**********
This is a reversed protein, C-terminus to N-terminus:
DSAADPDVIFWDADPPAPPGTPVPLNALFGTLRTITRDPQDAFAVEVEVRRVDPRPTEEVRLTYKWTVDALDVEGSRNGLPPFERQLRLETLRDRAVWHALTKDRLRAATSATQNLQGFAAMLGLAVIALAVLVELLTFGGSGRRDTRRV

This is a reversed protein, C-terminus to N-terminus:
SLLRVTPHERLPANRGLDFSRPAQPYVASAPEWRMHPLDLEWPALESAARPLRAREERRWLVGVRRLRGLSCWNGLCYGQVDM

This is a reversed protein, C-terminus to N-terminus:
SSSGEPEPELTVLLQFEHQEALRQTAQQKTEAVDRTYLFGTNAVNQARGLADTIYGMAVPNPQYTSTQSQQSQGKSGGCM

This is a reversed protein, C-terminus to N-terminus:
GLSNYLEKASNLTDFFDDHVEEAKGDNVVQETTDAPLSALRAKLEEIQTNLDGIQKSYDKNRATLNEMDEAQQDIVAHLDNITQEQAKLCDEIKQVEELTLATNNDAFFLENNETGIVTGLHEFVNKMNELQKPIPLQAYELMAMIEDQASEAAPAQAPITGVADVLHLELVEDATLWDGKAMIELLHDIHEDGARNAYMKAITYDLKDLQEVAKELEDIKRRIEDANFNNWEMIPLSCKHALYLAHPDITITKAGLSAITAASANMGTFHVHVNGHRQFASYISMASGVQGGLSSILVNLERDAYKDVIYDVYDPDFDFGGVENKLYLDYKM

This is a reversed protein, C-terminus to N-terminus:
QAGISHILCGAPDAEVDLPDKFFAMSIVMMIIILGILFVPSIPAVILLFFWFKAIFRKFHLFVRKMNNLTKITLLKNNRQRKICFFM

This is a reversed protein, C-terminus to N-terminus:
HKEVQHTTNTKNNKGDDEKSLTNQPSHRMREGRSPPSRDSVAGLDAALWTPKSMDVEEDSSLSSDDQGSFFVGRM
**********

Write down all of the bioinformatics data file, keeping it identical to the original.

This is a reversed protein, C-terminus to N-terminus:
DSAADPDVIFWDADPPAPPGTPVPLNALFGTLRTITRDPQDAFAVEVEVRRVDPRPTEEVRLTYKWTVDALDVEGSRNGLPPFERQLRLETLRDRAVWHALTKDRLRAATSATQNLQGFAAMLGLAVIALAVLVELLTFGGSGRRDTRRV

This is a reversed protein, C-terminus to N-terminus:
SLLRVTPHERLPANRGLDFSRPAQPYVASAPEWRMHPLDLEWPALESAARPLRAREERRWLVGVRRLRGLSCWNGLCYGQVDM

This is a reversed protein, C-terminus to N-terminus:
SSSGEPEPELTVLLQFEHQEALRQTAQQKTEAVDRTYLFGTNAVNQARGLADTIYGMAVPNPQYTSTQSQQSQGKSGGCM

This is a reversed protein, C-terminus to N-terminus:
GLSNYLEKASNLTDFFDDHVEEAKGDNVVQETTDAPLSALRAKLEEIQTNLDGIQKSYDKNRATLNEMDEAQQDIVAHLDNITQEQAKLCDEIKQVEELTLATNNDAFFLENNETGIVTGLHEFVNKMNELQKPIPLQAYELMAMIEDQASEAAPAQAPITGVADVLHLELVEDATLWDGKAMIELLHDIHEDGARNAYMKAITYDLKDLQEVAKELEDIKRRIEDANFNNWEMIPLSCKHALYLAHPDITITKAGLSAITAASANMGTFHVHVNGHRQFASYISMASGVQGGLSSILVNLERDAYKDVIYDVYDPDFDFGGVENKLYLDYKM

This is a reversed protein, C-terminus to N-terminus:
QAGISHILCGAPDAEVDLPDKFFAMSIVMMIIILGILFVPSIPAVILLFFWFKAIFRKFHLFVRKMNNLTKITLLKNNRQRKICFFM

This is a reversed protein, C-terminus to N-terminus:
HKEVQHTTNTKNNKGDDEKSLTNQPSHRMREGRSPPSRDSVAGLDAALWTPKSMDVEEDSSLSSDDQGSFFVGRM